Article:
Unintended Pregnancies Linked to Ineffective Contraception Use
A recent Centers for Disease Control and Prevention (CDC) survey of over 7,000 women revealed that many women, despite their desire to avoid pregnancy, fail to use birth control or do so improperly and ineffectively. The CDC reports that approximately 50 percent of all pregnancies in the United States are unintended.
Though oral contraception is 92-99 percent effective when used correctly, many women who rely on this method fail to take the pill consistently - at the same time everyday. Similarly, condoms are reported to be about have a 95 percent effectiveness rate, but their actual effectiveness is about 85 percent due to frequent improper usage.
Intrauterine Devices (IUDs) and Depo-Provera, which are not subject to user error, are thus much more effective methods of contraception. The IUD, which has a lifetime of up to ten years and is 99 percent effective, may nevertheless be difficult for young, single women to obtain. Despite the weak correlation between the IUD and sterility and pelvic infection, many doctors will only prescribe the IUD to married women over the age of 25, according to Dr. Beth Jordan of the Feminist Majority Foundation.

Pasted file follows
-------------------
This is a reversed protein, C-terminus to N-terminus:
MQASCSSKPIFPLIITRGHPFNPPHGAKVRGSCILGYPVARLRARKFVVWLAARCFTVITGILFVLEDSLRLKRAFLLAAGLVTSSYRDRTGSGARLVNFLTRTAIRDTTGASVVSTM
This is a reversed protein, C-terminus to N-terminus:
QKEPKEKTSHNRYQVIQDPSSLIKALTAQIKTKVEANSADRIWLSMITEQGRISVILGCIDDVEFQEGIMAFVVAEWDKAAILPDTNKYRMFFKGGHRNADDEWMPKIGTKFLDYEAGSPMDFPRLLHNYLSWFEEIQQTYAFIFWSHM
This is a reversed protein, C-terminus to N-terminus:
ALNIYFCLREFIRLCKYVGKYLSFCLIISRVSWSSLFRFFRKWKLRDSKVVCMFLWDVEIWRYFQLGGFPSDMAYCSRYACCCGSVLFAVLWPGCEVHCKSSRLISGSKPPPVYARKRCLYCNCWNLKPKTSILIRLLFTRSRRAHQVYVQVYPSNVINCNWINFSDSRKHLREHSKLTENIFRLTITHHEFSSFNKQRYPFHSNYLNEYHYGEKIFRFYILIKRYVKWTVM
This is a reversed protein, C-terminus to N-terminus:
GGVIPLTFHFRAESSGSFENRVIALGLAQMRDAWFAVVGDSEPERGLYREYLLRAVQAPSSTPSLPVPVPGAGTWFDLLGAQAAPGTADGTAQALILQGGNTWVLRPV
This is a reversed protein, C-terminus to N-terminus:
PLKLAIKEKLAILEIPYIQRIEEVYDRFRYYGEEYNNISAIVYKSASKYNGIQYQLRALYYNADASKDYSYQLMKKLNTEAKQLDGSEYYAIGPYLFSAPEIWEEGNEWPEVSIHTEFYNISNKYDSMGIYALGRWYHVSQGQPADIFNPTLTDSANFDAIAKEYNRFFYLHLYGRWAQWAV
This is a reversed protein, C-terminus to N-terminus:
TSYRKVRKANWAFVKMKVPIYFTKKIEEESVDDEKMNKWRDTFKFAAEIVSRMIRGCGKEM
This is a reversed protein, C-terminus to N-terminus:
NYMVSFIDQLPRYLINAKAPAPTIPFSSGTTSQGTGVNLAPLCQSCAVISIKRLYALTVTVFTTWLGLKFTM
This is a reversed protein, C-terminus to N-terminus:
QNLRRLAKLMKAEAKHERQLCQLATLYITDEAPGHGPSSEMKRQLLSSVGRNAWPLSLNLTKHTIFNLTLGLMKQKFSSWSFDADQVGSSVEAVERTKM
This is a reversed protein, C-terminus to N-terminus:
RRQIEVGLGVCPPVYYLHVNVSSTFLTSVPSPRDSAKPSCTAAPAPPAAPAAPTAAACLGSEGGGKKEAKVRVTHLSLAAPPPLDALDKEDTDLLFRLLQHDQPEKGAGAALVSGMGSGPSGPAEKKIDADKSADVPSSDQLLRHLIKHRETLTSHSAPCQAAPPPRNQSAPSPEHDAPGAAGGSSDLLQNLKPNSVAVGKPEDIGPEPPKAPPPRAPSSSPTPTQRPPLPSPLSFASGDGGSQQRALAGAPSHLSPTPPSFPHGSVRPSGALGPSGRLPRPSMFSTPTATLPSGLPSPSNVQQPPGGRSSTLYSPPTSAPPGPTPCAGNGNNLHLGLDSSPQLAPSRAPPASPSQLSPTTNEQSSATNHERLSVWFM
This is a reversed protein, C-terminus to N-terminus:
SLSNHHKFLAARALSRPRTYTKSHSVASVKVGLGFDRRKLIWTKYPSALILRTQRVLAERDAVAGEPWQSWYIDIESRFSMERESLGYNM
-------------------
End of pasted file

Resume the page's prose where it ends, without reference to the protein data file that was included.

Media Resources: Centers for Disease Control and Prevention 11/15/10; Feminist Majority Foundation 11/15/10
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The Affordable Care Act requires all new health insurance plans to cover all FDA-approved contraceptives - such as the pill, emergency contraceptives, and IUDs - without charging co-pays, deductibles or co-insurance. . . .
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SisterReach, a grassroots organization focused on "empowering, organizing, and mobilizing women and girls in the community around their reproductive and sexual health to make informed decisions about themselves," organized the press conference "to call attention to the unique concerns Black and poor communities throughout Shelby County and across the state of Tennessee face on a daily basis" and to emphasize how the upcoming election "could further limit [black women's] reproductive, economic, political, and social autonomy."
"We assemble today to impress upon black women and women of color, many of whom are heads of households, to get out and vote," said SisterReacher Founder and CEO Cherisse Scott at the event.
SisterReach has been educating voters about the particularly dangerous impact of Amendment 1 on women of color. . . .
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